STOCKTON, Calif. (KTXL) – Gov. Gavin Newsom is hoping a more equitable approach will increase COVID-19 vaccinations among the hardest hit communities, saying 46% of the state’s deaths and 53% of the state’s infections came from the Latino community.
With spring just weeks away, farmworkers are gearing up for the upcoming harvest season.
“They are producers, and they are isolated. They make transportation to the fields in big vans, big groups, without masks in the fields, sometimes don’t have water to wash their hands,” explained Luis Magana, an advocate for farmworkers to be a priority for COVID-19 vaccinations. “The season for the crop is just, is coming.”
The governor’s announcement Thursday brings more focus and better access to vaccines to this vulnerable community.
Magana says that while this is good news, this should have been the approach all along.
“It’s late because they started with white people and not with the vulnerable communities,” Magana told FOX40.
“While we would have liked to see this sooner, we’re just glad that he’s made it a priority,” said Jose Rodriguez, president and CEO of El Concilio, an organization working to raise awareness about the vaccine in the Hispanic community. “We’re going to have to go out to these folks, knock on their doors as the governor said, and make this a door-to-door campaign.”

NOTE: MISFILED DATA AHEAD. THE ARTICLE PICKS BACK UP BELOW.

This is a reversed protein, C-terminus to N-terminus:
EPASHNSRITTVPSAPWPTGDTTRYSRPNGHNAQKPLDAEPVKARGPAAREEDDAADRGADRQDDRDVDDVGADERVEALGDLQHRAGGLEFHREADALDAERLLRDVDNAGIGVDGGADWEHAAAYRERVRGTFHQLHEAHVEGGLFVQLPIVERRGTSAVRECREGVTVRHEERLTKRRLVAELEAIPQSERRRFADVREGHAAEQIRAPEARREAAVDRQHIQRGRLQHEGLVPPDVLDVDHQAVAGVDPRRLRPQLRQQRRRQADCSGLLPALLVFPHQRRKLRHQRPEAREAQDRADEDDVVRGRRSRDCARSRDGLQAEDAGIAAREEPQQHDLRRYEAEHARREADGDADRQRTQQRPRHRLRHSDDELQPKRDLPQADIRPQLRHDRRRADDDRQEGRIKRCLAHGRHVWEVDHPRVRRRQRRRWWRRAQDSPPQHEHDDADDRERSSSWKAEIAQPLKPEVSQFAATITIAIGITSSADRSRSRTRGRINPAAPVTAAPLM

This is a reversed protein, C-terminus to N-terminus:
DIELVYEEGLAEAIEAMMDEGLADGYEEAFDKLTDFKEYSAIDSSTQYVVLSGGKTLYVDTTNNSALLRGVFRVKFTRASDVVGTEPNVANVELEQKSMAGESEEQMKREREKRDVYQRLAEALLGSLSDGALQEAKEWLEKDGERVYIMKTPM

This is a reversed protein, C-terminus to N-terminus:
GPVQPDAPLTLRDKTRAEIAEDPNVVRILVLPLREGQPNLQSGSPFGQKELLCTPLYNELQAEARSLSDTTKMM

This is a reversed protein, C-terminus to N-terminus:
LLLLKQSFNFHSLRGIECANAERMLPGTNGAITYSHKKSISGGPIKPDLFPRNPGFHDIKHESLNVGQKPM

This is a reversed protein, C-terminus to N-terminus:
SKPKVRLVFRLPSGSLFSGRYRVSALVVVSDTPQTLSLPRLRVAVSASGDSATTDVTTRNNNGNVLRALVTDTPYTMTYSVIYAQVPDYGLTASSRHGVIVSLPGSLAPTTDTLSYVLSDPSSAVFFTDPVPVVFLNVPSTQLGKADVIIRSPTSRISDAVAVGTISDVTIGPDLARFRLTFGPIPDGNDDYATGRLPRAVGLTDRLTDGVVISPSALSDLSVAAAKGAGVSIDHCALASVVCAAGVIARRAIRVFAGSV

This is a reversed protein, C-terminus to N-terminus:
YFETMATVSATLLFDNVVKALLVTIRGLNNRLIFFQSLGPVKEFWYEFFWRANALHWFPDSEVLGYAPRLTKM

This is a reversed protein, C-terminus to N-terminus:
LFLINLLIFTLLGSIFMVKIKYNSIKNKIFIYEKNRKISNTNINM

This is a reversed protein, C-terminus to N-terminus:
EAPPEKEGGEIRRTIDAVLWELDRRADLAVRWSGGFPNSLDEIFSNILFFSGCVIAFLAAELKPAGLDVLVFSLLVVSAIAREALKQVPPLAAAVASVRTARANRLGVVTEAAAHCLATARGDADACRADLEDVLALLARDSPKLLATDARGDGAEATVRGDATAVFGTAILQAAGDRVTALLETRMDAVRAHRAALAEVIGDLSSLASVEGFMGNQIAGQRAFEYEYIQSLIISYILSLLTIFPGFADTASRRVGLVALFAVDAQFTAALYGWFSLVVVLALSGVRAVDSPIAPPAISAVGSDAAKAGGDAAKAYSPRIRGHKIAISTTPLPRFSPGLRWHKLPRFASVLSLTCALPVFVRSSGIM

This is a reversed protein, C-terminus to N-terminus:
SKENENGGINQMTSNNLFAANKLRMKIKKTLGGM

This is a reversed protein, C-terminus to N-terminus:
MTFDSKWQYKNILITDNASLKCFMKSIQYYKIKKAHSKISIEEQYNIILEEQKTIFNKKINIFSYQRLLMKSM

Both community leaders say there needs to be better outreach to overcome language barriers and rumors to get more people vaccinated.
“One of the things we’re going to be doing, is going to the areas where you find these folks, instead of setting up the clinics and expecting them to come in,” Rodriguez said. “We’re going to be going with mobile clinics out to them where they’re located because it’s really hard to expect these folks to take half a day’s time off from work and go stand in line to get the vaccine.”